• Wanless, S., Frederiksen, M,. Walton, J. & Harris, M.P., (2009) "Long-term changes in breeding phenology at two seabird colonies in the western North Sea" Ibis (Early view):
  • 2008

  • Anker-Nilssen, T., Kleven, O. & Aarvak, T. (2008) "No evidence of extra-pair paternity in the Atlantic Puffin (Fratercula arctica)" Ibis 150:619622
  • Österblom, H., Olsson, O., Blenckner, T. & Furness, R.W. (2008) "Junk-food in marine ecosystems" Oikos 117(7):967-977
  • Sandvik, H., Erikstad, K.E., Fauchald, P. & Tveraa, T. (2008) "High Survival of Immatures in a Long-Lived Seabird: Insights from a Long-Term Study of the Atlantic Puffin (Fratercula Arctica)" The Auk 125(3):723-730
  • Saunders, N. & Wheatley, S. (2008b) "Puffin numbers on Lundy during Summer 2007" Journal of the Lundy Field Society 1:57-64
  • Saunders, N. & Wheatley, S. (2008a) "Puffin numbers on Lundy during Summer 2006" Annual Report of the Lundy Field Society 2006 56:50-56
  • 2007

  • Frederiksen, M., Mavor, R.A. & Wanless, S. (2007) "Seabirds as environmental indicators: the advantages of combining data sets" Mar Ecol Prog Ser 352: 205-211
  • 2006

  • Appleton, D., Booker, H., Bullock, D.J., Cordrey, L. & Sampson, B. (2006) "The Seabird recovery project: Lundy Island" Atlantic Seabird 8(1/2):51-60
  • Frederiksen, M., Edwards, M., Richardson, A.J., Halliday, N.C. & Wanless, S. (2006) "From plankton to top predators: bottom-up control of a marine food web across four trophic levels" J. Animal Ecol. 75:1259-1268
  • 2005

  • Breton, A.R., Diamond, A.W. & Kress, S.W. (2005) "Adult survival estimates from two Atlantic Puffin (Fratercula arctica) colonies in the Gulf of Maine" The Auk 122(3):773-782, 2005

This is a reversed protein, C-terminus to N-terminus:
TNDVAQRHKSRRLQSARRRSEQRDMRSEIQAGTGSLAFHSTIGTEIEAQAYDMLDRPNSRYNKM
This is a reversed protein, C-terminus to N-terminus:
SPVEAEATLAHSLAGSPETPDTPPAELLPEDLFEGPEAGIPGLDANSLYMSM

[notes] Local copy We report survival probabilities for 148 breeding adult Atlantic Puffins (Fratercula arctica) monitored through capture-mark-resight at two colonies for 11 years (1992-2003). The colonies, Eastern Egg Rock and Seal Island, are ~42 km apart in the Gulf of Maine. Support for competing models in the program MARK suggests constant survival of 0.95±0.01 (SE) that is independent of colony. Our high survival probability is consistent with published estimates for Atlantic Puffins and other long-lived seabirds. No time-variance contrasts with many long-term seabird studies, which often report high survival in most years, broken occasionally by low survival events. However, a post-hoc observation of survival estimates from the time dependent model suggests that there may have been at least two low-survival events in our time-series; sparse data may have precluded detection by our models. In this study, each bird received an individually engraved, plastic, field-readable leg band, as well as the standard metal band. Using an index of band readability, we show that plastic bands wore rapidly, resulting in accumulating losses of engraved characters through time. Degradation and loss of marks is a common source of overdispersion in capture-mark-re-encounter data and results in underestimated sampling variances. In the presence of a 70% reduction in band readability over eight years, an estimate of the adjusted overdispersion factor (c = 1.14) identified very little overdispersion in our data. Overdispersion was avoided by double banding and intensively resighting metal bands. http://dx.doi.org/10.1642/0004-8038(2005)122[0773:ASEFTA]2.0.CO;2
  • Sandvik, H., Erikstad, K.E., Barrett, R.T., & Yoccoz, N,G (2005) "The effect of climate on adult survival in five species of North Atlantic seabirds" J. Animal Ecol. 74(5):817-831
  • Wilson, L.J., Wanless, S., Harris, M.P. & Jones, G. (2005) "Isle of May seabird studies in 2003" JNCC Report 362, ISSN 0963-8091